#IDIBELLseminars: Gut microbiome disturbance and mucosal barrier dysfunction in gastrointestinal cancer development

David Hughes

University College Dublin



Aula Blava (Edifici Jardí)


Microbiome disturbance (reduced diversity, increased growth/activity of pathogenic species) and metabolic action associated with gut barrier dysfunction and inflammation may influence development of gastrointestinal cancers. In multicentre prospective and patient cohorts of colorectal, hepatobiliary, and pancreatic cancers, we have been assessing these links by measuring serum immune responses to bacterial antigens, serum biomarkers of gut barrier integrity, and microbial abundance in tumour tissues. Additionally, we have recently applied the concept of Mendelian randomization (MR) analyses to examine the association of genetically predicted microbial profiles and metabolite concentrations with risk of hepatobiliary and pancreatic cancers. Together, our results support the hypothesis that gut barrier dysfunction and microbial translocation and metabolism may influence the development of these cancers (example PMIDs: 28372583, 26823475, 31481495, 29377173, 32332031, 33874856, 37338617, 37158960).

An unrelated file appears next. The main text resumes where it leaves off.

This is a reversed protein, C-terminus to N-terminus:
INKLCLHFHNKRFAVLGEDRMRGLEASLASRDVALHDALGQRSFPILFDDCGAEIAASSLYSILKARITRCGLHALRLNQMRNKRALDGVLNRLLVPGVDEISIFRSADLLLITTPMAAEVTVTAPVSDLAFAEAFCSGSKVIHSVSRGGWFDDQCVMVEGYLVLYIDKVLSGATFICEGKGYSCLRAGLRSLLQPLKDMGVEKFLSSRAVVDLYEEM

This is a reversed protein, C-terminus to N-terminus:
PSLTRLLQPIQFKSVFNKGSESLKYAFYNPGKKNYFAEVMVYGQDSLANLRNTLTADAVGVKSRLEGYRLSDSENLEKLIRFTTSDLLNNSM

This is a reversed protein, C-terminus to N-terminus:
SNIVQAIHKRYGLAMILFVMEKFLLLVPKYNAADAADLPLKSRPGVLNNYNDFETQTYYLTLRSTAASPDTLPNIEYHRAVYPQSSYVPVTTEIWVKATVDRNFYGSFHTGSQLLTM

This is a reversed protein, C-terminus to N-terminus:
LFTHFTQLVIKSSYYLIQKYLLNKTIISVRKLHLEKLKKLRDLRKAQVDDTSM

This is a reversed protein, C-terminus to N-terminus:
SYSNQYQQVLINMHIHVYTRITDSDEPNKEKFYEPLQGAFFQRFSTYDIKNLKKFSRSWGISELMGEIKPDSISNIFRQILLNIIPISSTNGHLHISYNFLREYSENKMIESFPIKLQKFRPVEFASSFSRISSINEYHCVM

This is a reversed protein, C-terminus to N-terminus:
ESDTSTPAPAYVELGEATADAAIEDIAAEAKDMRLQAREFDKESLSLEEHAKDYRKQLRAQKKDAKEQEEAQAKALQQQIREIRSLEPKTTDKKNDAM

Hosted by Victor Moreno – Colorectal Cancer group


My current molecular epidemiology research examines how nutritional, genetic, metabolic, microbial and lifestyle factors may affect the initiation and progression of gastrointestinal cancers. Current projects are funded by the European Union (EU), Health Research Board (HRB) of Ireland, and the International HundredK+ Cohort Consortium (IHCC). I am a Governing Council Member of the International Society for Selenium Research, and a Working Group Member of the European Prospective Investigation into Cancer and Nutrition (EPIC) study and the IHCC. I obtained a BSc (hons) in Biochemistry at the University of Leeds, England, a PhD in Medical Genetics at Queen’s University Belfast, Northern Ireland, and a Postgraduate diploma in Health Professions Education at the RCSI University of Medicine and Health Science, Dublin, Ireland. I have previously worked at Imperial College London, The Sanger Institute, Cambridge, WHO/International Agency for Research on Cancer (Lyon, France), Trinity College Dublin and the RCSI.

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